The project has been generally welcomed by leaders in Skamania County, which depends more heavily on timber revenue than other counties. About 80 percent of the county is federally owned — most of that in the Gifford Pinchot National Forest — and another 10 percent is private timberland.
“We do support it because it keeps it in a working forest capacity, where at some point in time it does pay (taxes),” said Skamania County Commissioner Chris Brong.
The effort began several years ago after controversy swirled around housing developments popping up on privately owned forests in the area. Columbia Land Trust began working with Skamania County and Pope Resources, the county’s largest private landowner, around 2006. The goal was a pragmatic solution, said Jon Rose, president of Olympic Property Group, Pope Resources’ real estate subsidiary.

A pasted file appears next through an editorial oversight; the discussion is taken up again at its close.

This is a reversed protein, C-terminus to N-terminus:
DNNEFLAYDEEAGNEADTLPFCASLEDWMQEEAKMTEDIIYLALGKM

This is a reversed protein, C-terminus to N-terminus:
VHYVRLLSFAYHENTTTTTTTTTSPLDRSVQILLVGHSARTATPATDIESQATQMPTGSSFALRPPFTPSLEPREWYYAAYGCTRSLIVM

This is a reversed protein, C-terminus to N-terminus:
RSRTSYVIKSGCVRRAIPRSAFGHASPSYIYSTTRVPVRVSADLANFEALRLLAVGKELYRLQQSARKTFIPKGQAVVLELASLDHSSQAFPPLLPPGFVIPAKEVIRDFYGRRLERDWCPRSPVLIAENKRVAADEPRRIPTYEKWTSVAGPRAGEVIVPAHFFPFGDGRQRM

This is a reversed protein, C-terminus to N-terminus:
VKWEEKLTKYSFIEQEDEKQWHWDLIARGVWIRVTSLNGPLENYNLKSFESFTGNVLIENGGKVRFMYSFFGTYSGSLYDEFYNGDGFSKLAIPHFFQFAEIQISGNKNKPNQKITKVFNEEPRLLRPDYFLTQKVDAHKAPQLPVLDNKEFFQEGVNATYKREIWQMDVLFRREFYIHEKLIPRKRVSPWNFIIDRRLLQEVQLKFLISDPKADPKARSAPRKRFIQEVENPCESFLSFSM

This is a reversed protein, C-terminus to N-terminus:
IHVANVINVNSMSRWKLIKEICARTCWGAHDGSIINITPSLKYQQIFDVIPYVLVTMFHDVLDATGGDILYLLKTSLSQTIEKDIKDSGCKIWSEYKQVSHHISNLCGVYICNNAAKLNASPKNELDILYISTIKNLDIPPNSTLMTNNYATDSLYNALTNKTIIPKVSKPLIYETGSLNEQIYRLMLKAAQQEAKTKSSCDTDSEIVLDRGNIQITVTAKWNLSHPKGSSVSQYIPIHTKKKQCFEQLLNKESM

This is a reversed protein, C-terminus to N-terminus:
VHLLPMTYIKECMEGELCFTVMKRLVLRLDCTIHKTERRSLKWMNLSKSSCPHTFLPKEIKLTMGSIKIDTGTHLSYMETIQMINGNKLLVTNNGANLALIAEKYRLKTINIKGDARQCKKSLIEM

“Rather than viewing conservation, forestry and development as competing interests, the partners’ goal was to achieve a balance of these interests with a special emphasis on the long-term maintenance of working forests,” Rose said in a released statement.
Columbia Land Trust hopes to complete the final phase of the Mount St. Helens Forest Conservation project in 2016.